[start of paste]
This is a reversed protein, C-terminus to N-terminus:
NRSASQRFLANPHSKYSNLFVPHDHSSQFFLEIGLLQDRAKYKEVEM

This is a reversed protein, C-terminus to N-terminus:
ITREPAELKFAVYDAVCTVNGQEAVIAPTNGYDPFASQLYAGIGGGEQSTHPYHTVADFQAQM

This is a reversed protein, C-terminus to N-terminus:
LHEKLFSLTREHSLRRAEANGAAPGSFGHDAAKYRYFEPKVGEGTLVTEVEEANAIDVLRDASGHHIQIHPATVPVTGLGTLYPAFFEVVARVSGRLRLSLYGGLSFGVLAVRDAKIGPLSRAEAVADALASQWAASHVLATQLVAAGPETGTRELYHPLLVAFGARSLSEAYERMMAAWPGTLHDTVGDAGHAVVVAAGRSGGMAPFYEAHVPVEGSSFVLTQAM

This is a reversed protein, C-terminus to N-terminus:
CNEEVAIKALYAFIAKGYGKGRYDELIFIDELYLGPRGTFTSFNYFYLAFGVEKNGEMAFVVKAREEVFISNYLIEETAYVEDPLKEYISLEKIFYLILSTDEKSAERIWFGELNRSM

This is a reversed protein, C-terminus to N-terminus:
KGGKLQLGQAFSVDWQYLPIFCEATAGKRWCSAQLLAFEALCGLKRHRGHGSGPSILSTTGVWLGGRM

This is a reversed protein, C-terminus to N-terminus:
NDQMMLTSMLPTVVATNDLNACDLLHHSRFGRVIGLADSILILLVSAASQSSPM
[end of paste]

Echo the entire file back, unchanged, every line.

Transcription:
This is a reversed protein, C-terminus to N-terminus:
NRSASQRFLANPHSKYSNLFVPHDHSSQFFLEIGLLQDRAKYKEVEM

This is a reversed protein, C-terminus to N-terminus:
ITREPAELKFAVYDAVCTVNGQEAVIAPTNGYDPFASQLYAGIGGGEQSTHPYHTVADFQAQM

This is a reversed protein, C-terminus to N-terminus:
LHEKLFSLTREHSLRRAEANGAAPGSFGHDAAKYRYFEPKVGEGTLVTEVEEANAIDVLRDASGHHIQIHPATVPVTGLGTLYPAFFEVVARVSGRLRLSLYGGLSFGVLAVRDAKIGPLSRAEAVADALASQWAASHVLATQLVAAGPETGTRELYHPLLVAFGARSLSEAYERMMAAWPGTLHDTVGDAGHAVVVAAGRSGGMAPFYEAHVPVEGSSFVLTQAM

This is a reversed protein, C-terminus to N-terminus:
CNEEVAIKALYAFIAKGYGKGRYDELIFIDELYLGPRGTFTSFNYFYLAFGVEKNGEMAFVVKAREEVFISNYLIEETAYVEDPLKEYISLEKIFYLILSTDEKSAERIWFGELNRSM

This is a reversed protein, C-terminus to N-terminus:
KGGKLQLGQAFSVDWQYLPIFCEATAGKRWCSAQLLAFEALCGLKRHRGHGSGPSILSTTGVWLGGRM

This is a reversed protein, C-terminus to N-terminus:
NDQMMLTSMLPTVVATNDLNACDLLHHSRFGRVIGLADSILILLVSAASQSSPM